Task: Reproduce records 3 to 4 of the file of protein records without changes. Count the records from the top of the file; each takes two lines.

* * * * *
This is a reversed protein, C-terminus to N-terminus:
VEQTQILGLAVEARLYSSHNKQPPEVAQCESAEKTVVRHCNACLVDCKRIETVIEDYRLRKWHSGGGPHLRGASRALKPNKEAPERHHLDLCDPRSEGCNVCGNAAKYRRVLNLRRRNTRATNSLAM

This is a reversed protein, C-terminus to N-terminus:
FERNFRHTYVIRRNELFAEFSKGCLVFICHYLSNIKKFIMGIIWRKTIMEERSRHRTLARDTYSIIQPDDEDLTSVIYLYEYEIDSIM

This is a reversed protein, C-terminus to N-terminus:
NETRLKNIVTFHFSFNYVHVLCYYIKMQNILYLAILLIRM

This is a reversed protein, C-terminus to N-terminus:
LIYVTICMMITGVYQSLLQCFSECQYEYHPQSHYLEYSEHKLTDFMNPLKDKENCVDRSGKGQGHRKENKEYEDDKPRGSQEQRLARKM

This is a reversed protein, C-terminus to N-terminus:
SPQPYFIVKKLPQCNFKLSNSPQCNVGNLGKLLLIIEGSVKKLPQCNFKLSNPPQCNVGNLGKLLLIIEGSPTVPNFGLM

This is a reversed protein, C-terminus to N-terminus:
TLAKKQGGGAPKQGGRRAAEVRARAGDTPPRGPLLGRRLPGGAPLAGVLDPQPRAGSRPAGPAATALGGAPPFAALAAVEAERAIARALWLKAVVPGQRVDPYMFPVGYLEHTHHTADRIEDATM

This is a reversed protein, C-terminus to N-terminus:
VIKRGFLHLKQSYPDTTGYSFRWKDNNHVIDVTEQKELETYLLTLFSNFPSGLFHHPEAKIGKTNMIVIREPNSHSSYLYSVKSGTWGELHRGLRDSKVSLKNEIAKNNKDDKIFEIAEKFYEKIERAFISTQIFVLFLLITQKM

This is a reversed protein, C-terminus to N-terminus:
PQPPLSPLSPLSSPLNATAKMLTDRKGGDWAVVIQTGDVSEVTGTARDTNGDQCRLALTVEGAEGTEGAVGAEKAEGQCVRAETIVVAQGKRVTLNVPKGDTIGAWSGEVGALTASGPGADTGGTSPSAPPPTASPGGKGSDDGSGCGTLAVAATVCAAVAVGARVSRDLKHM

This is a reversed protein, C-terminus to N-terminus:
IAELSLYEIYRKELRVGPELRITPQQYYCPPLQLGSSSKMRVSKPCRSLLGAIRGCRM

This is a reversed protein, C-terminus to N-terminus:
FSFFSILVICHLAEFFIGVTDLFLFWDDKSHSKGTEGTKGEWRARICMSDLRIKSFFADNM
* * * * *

This is a reversed protein, C-terminus to N-terminus:
NETRLKNIVTFHFSFNYVHVLCYYIKMQNILYLAILLIRM

This is a reversed protein, C-terminus to N-terminus:
LIYVTICMMITGVYQSLLQCFSECQYEYHPQSHYLEYSEHKLTDFMNPLKDKENCVDRSGKGQGHRKENKEYEDDKPRGSQEQRLARKM